Science and the Fate of the Human Soul in Tom Wolfe
Abstract: This article investigates Tom Wolfe’s assessment of the age-old debate between nature and nurture, the Cartesian mind–body problem, and the tensions between science, politics, and morality that result from the human struggle to explain what the components of a human being are. I begin with Wolfe’s own study of what evolution and neuroscience tell us about the “Human Beast.” Wolfe is not certain that evolution tells the whole story of how human beings came to be who and what they are in the twenty-ﬁrst century. Evolution got us to the point of speech but Wolfe is persuaded that at that point, evolution ended and speech took over. Speech, according to Wolfe, made the development of reason and ingenuity and the creation of culture possible. And it is culture, the shared set of human behavior, knowledge, and beliefs, manners, and mores, and, above all for Wolfe, status, which then informs human motivation and actions. Wolfe is open to the idea that neuroscience might eventually be able to explain every detail of how and why the human brain functions as it does but he is skeptical that it will be able to explain away completely the idea that each of us is an individual, striving for honor and success within our status sphere. Keywords: science, human nature, Tom Wolfe ach year, the National Endowment for the Humanities invites a prominent speaker to deliver its prestigious Jefferson lecture—“the highest honor the federal government bestows for distinguished intellectual and public achievement in the humanities.” In 2006, it was Tom Wolfe who delivered the Jefferson lecture, and his subject was “the Human Beast,” or as Wolfe modestly announces in his introductory remarks, “everything you will ever need to know Carol McNamara is a Senior Lecturer in Political Science at Utah State University.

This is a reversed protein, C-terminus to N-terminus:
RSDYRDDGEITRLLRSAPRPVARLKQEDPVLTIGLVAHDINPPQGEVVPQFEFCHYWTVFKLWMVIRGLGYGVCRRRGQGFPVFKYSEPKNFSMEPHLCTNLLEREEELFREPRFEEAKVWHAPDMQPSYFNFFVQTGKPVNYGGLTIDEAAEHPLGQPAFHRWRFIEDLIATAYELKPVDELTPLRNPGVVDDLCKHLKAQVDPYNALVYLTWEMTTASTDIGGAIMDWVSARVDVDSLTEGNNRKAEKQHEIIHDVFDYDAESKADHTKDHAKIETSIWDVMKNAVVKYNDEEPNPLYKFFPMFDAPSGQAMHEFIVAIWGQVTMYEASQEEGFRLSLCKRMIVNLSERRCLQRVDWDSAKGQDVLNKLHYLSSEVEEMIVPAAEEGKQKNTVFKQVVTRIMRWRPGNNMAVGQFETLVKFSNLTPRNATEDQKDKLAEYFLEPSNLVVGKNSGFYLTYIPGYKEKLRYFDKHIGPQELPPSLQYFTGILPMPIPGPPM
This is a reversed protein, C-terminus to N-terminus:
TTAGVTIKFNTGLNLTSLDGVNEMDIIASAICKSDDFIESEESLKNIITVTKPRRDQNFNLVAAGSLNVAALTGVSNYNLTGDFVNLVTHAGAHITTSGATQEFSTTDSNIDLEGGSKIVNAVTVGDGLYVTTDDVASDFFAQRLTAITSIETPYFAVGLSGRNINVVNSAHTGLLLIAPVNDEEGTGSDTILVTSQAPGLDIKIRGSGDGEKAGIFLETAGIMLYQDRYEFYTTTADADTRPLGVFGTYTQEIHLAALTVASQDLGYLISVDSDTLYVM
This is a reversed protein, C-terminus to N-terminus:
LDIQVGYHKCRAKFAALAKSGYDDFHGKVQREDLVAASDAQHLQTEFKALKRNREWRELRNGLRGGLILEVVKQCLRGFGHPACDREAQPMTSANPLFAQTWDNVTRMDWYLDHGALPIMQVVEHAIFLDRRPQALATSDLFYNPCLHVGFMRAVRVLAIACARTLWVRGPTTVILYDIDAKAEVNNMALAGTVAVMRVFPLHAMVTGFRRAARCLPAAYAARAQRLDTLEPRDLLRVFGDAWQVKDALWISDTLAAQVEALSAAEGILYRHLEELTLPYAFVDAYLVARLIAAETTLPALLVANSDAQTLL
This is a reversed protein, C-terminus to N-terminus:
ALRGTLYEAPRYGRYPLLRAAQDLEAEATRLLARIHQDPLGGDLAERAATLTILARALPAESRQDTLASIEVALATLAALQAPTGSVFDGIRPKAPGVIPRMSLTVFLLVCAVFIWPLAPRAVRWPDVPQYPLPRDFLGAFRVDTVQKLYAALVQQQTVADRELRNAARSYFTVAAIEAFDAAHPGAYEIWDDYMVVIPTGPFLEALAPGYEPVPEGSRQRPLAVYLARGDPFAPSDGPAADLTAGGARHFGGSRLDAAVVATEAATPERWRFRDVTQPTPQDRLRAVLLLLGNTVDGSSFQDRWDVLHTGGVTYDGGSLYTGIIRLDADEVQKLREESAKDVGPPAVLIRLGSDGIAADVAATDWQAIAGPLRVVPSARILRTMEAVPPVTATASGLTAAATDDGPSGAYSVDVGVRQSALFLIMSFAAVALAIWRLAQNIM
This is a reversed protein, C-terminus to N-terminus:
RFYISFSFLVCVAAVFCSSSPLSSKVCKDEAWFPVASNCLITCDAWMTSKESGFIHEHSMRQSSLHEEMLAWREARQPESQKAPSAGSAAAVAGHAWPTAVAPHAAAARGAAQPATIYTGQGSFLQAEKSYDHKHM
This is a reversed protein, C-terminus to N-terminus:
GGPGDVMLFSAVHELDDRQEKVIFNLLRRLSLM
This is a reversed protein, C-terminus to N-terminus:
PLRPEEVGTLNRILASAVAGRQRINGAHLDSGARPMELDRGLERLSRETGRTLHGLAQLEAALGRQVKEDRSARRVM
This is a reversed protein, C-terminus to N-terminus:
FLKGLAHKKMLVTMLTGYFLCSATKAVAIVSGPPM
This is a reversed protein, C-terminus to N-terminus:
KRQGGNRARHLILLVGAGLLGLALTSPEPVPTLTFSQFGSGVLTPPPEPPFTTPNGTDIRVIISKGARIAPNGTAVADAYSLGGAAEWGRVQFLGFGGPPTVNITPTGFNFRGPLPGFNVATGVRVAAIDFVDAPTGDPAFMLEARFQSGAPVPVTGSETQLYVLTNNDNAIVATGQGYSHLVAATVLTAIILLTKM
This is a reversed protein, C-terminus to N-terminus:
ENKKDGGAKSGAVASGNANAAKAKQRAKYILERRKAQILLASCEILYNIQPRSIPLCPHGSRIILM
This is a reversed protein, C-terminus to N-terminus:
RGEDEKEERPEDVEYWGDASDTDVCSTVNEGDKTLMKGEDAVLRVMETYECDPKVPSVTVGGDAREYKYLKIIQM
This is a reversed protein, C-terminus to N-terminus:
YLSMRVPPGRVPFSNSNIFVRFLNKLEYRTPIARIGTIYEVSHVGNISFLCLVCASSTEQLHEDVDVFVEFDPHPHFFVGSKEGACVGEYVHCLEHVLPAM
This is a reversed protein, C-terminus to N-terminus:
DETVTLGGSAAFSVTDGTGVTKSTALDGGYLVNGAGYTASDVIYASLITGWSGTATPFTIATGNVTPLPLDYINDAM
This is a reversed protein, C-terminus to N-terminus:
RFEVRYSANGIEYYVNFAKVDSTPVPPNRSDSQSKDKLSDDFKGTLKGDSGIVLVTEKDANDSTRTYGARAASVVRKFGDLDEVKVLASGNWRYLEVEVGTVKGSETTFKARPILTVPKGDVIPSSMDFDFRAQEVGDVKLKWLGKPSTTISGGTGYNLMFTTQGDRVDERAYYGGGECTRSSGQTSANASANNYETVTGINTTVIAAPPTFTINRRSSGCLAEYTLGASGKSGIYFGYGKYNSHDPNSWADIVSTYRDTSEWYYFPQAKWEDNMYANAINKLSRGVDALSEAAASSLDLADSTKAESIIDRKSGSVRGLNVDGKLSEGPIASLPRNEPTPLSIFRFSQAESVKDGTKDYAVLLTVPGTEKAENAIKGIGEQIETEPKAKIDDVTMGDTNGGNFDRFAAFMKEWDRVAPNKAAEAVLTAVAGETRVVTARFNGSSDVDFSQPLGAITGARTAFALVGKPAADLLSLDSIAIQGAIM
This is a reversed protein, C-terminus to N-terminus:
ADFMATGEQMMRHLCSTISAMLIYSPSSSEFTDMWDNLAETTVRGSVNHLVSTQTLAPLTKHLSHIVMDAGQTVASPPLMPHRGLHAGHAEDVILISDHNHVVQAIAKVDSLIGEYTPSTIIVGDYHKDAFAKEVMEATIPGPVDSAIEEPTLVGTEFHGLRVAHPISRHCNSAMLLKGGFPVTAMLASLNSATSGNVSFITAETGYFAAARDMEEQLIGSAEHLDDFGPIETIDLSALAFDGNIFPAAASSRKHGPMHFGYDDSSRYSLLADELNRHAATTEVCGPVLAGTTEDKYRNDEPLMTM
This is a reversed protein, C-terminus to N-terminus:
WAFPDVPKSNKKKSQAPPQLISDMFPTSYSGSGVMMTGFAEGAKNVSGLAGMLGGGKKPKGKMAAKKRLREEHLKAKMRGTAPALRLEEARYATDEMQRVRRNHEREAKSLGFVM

about the human beast.”1 In perhaps his most high-status lecture, Wolfe proposes to take on nothing less than the very nature of the human, in part because it is the subject at the heart of the humanities as a whole, but also because it is the subject at the center of his own inquiries and writing. Wolfe’s questions about human life and society lead him to the questions at the very core of what constitutes human nature: What provides the motivation for human activity? What accounts for the direction human action takes? Are we freely selfgoverning or directed by biological forces? Is a human being a bˆ te humaine, a human beast, or homo sapiens, a wise man? e Wolfe’s intention in the Jefferson lecture and elsewhere in his writing is to understand what constitutes the self, or the soul, or the consciousness of a human being, and to consider what the possible answers to the questions above have to tell us about the life of the individual and his or her relationship to society. This article proposes to investigate Wolfe’s assessment of the age-old debate between nature and nurture, the Cartesian mind–body problem, and the tensions between science, politics, and morality that result from the human struggle to explain what the components of a human being are. I begin with Wolfe’s exploration of what evolution and neuroscience tell us about the “Human Beast.” Because Wolfe is both fascinated by science as well as skeptical that pure science can provide a fully comprehensive explanation of human nature and the human mind, I will also look at Wolfe’s consideration of answers, or at least questions, he ﬁnds outside science, in the philosophy of Friedrich Nietzsche and in the sociologist Max Weber’s theory of status seeking.
THE “HUMAN BEAST” It is not surprising to discover that the title of Wolfe’s Jefferson lecture, “The Human Beast,” is ironic. Wolfe does not reject entirely the theory of